When you become a Christian you are born into the family of God. You now have new, divine life, and “this seed remains in us” (v9). The use of the word “seed” (“sperma” in Greek) means that the paternal characteristics of our Father have been passed on to us and remain in us. This seed in us not only assures us of our family membership and eternal security—it’s the reason why a true believer will not live a life that is characterized by sin.

If you claim to be a Christian but you’re selfish and determined to have everything your own way and do your own thing, can you claim you have a family likeness to our our Lord Jesus, who gave up all His rights for our sake? Is the likeness of God our Father seen in you if you’re having an extramarital affair, or you can’t control the desire to click on pornographic web sites, or you’re using questionable or illegal practices in your business, or you don’t even try to control sinful thoughts, or you hate any kind of authority in your life? If your life is not reflecting the kind of righteousness that characterizes the family of God you should examine your heart to see if you reallyare a Christian. Have you at some point in your life made a conscious decision to commit your life to the Lord Jesus Christ as your personal Savior and Lord? If so, has this decision made a difference in the way you live your life? “No one who is born of God will continue to sin” (v9) Those who continue to practice sin fail the test—they are not in the family of God.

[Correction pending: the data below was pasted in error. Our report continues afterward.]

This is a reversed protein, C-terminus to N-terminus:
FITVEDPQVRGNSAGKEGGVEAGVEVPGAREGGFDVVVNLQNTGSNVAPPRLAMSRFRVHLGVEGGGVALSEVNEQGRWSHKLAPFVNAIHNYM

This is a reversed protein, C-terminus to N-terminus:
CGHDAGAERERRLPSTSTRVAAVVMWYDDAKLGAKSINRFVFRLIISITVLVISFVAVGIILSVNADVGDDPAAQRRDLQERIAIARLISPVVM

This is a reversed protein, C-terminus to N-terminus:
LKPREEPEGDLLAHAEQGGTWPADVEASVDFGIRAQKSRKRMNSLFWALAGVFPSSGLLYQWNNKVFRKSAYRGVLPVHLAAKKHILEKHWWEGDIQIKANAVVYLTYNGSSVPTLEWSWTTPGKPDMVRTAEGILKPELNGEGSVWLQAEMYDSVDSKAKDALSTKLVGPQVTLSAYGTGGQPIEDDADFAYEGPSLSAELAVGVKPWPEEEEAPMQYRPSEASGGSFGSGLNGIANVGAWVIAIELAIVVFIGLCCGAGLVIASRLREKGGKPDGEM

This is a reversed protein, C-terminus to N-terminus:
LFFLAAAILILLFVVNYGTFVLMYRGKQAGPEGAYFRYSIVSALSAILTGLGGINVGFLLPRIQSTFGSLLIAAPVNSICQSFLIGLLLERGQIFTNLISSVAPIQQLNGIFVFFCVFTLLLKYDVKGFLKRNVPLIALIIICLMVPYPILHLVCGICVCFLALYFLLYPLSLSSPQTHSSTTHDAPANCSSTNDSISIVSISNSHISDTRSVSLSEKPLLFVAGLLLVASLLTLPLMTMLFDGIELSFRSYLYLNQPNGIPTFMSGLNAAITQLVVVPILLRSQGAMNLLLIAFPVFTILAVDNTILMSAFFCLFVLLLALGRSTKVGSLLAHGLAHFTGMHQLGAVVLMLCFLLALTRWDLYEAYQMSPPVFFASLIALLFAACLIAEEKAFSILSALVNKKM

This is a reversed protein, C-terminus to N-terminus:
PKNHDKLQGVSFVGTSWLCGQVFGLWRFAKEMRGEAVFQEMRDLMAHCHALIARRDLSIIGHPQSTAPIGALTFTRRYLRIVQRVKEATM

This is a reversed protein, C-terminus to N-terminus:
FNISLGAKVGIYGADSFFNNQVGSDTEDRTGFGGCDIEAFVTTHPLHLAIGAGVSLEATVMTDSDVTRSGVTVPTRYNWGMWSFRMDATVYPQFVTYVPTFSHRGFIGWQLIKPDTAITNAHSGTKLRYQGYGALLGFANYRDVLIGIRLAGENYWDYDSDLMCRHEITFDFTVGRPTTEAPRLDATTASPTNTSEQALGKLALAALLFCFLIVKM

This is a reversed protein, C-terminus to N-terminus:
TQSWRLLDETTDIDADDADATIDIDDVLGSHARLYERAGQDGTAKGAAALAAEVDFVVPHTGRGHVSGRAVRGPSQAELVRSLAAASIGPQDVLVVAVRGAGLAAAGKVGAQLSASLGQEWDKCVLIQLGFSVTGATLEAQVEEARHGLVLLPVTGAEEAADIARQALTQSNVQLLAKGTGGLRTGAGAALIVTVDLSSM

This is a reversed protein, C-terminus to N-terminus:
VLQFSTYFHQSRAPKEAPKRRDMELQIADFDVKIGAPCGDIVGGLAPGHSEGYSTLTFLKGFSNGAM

b. Those who practice righteousness pass the test. “He who does what is right is righteous, just as He is righteous” (v7). Let’s start with the last phrase, “He is righteous,” and then refer back to the end of verse 5: “And in Him is no sin.” This is one of the “Big Three” Scriptures which describe the absolute perfection of our Lord Jesus. 1 Corinthians 5:21 says He knew no sin. 1 Peter 2:22 says that He did no sin. And 1 John 3:5 says that “in Him is no sin.” In these three Scriptures the apostles Paul, Peter and John all testify to the perfect sinlessness of Christ.